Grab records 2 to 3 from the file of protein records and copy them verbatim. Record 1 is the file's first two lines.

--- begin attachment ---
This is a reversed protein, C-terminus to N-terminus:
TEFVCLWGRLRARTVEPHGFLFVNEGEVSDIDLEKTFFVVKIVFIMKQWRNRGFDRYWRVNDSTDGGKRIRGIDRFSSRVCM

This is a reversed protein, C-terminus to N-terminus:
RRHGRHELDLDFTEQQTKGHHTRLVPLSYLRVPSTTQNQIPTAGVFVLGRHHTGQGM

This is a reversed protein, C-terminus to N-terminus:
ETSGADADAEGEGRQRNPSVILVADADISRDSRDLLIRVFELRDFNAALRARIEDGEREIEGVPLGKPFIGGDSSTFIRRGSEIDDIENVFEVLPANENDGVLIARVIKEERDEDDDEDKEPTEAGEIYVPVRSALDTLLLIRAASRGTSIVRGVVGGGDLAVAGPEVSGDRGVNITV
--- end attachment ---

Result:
This is a reversed protein, C-terminus to N-terminus:
RRHGRHELDLDFTEQQTKGHHTRLVPLSYLRVPSTTQNQIPTAGVFVLGRHHTGQGM

This is a reversed protein, C-terminus to N-terminus:
ETSGADADAEGEGRQRNPSVILVADADISRDSRDLLIRVFELRDFNAALRARIEDGEREIEGVPLGKPFIGGDSSTFIRRGSEIDDIENVFEVLPANENDGVLIARVIKEERDEDDDEDKEPTEAGEIYVPVRSALDTLLLIRAASRGTSIVRGVVGGGDLAVAGPEVSGDRGVNITV